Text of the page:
But, still! Just ‘cuz Shakespeare killed his star-crossed lovers in a symbolic (if ultimately empty) gesture, doesn’t mean that Sun and Jin had to suffer the same fate.

I’m going to watch this Lostthing through, but what’s going to keep me tuned in without Daniel Dae Kim’s love-hate relationship with clothing?!?

DDK on Hawaii Five-O

Daniel Dae Kim, of Lost, is the first member of the cast to find work after the show’s much-touted May series finale. (And you’re crazy if you’re not watching this show. Last week was mind-blowingly-oh-my-god-they-did-not-just-do-that awesome.) DDK’s going to play Detective Chin Ho Kelly on CBS’ remake of Hawaii Five-O.

And, hey, maybe he’ll even get to speak English, and not pidgin, in this new show!

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Categories Categories Awesome Asians, Lost

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Heroes, Season 4 Episode 1

Yes, I’m already a week behind on blogging about the latest season of Heroes. Blah.

Heroes is noteworthy for being one of the few shows on primetime to feature a multi-racial cast of characters. With the generally abysmal representation of Asian American faces on television (although Jee of 8Asians notes the growth in number this year), series regulars Masi Oka (playing self-described “hero” Hiro Nakamura) and James Kyson Lee (playing Hiro’s buddy Ando Masahashi, the show’s original straight man who later developed superpowers) were — and perhaps still are — among the most identifiable Asian American faces on television.

So, it’s hard to understate the disappointment I experienced with last week’s season premiere.

Hiro possesses arguably the most powerful ability of all the Heroescharacters: he is capable of bending time and space to freeze time, teleport himself and others across the globe, and to go backwards and forwards in time to change history. Hiro had the makings of a true bad-ass. Indeed, I don’t think I got greater chills from Heroesthan when a future version of Hiro appears before Peter Petrelli –insightful, confident, clad in black, wielding a ninja sword, and speaking flawless English. Future Hiro was the promise of what Hiro could be: a righteous, ass-kicking good guy.

Instead, what we get is Masi Oka’s best impression of a bumbling idiot.

Hiro Nakamura is little more than a walking stereotype. Perpetually clad in a short sleeves white dress shirt and black tie, Hiro represents the Japanese working stiff meets child-like imbecile. Despite his awesome powers, Hiro is an incompetent superhero, and has been indirectly (or directly) responsible for setting in motion the events that lead to the rising of a Big Bad in at least two of the last three seasons. Four seasons after his first appearance in the series premiere, Hiro is still obsessed with an infantile definition of the “superhero”, striving to emulate the heroes of his mangas and imported comic books. And though Hiro should be considered the powerhouse of Heroes‘ good guys, he’s relegated to secondary status perpetually living out minor story arcs of irrelevance and impotency. Hiro is an Asian Billy Batson, and no one ever takes Captain Marvel seriously.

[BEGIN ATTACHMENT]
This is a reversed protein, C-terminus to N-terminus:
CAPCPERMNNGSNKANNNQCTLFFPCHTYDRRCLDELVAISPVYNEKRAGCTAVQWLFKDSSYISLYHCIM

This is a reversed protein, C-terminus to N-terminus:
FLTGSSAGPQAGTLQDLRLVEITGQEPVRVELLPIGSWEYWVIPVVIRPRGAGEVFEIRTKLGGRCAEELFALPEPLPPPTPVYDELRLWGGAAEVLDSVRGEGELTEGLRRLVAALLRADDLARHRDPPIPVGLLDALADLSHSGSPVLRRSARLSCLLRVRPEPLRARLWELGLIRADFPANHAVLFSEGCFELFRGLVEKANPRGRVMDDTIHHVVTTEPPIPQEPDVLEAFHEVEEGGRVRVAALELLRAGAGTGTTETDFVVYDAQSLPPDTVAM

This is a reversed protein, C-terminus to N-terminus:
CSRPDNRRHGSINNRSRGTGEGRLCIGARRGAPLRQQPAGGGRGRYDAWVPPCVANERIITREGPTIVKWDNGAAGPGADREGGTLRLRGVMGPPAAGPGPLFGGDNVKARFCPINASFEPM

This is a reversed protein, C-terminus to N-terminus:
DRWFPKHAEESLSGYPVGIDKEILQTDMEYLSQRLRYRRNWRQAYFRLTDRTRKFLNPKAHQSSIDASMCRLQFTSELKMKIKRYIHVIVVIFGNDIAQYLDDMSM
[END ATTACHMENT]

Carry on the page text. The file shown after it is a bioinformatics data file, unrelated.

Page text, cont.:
And while this might be a good place to start a character, after four seasons, I’m wondering why none of Heroes‘ writers have let Hiro Nakamura grow up. Last week’s season opener showed Hiro struggling with more of the same: trying to force himself to be a hero, while dealing with his powers not working properly. Didn’t we see this already last season? Oh, and maybe he’s dying, but even here Hiro’s more concerned with hooking Ando up with his sister than with dealing with impending death.

Meanwhile, Ando’s developed an abilities amplification power but spends the season opener pining after Hiro’s sister, Kimiko (as well as falling on his head while trying to save a cat). Does he get the girl in the end? Well, sort of — apparently, Kimiko doesn’t date Ando because Ando once spilled a slushie on her dress. Hiro goes back in time, takes a slushie for the team, and lo and behold, Ando and Kimiko have been doing it like rabbits ever since. I’m sure that plot point sounded a lot better on paper.

Meanwhile, what’s up with Kimiko? When we first met her, she was the frustrated and undervalued daughter of the Nakamura household, infinitely more competent running the family business than Hiro but never in line for the job. She was kind of a strong character in her own right, exasperated by her idiot brother and trying to do right by herself. Sure, she was a bit of a dragon lady, but at least she wasn’t taking crap from people. Now, we see she’s as flaky as a schoolgirl, whose affections are literally as capricious as the aim of a falling slushie? Disappointing and cliched are just two words I would use to describe this latest turn of events.

I’m still waiting on the kick-ass Asian American superhero on Heroes. It could be Hiro. It could be Ando. It could be Mohinder. Shit, let’s give Kimiko a power if there’re going to cheaply these days. But let’s get one APA superhero on this show who has a power that a) he can actually use (unlike Hiro), b) doesn’t turn him into a power-mad villain (unlike Mohinder), and c) doesn’t render him a sidekick (unlike Ando).

I’m not exactly holding my breath.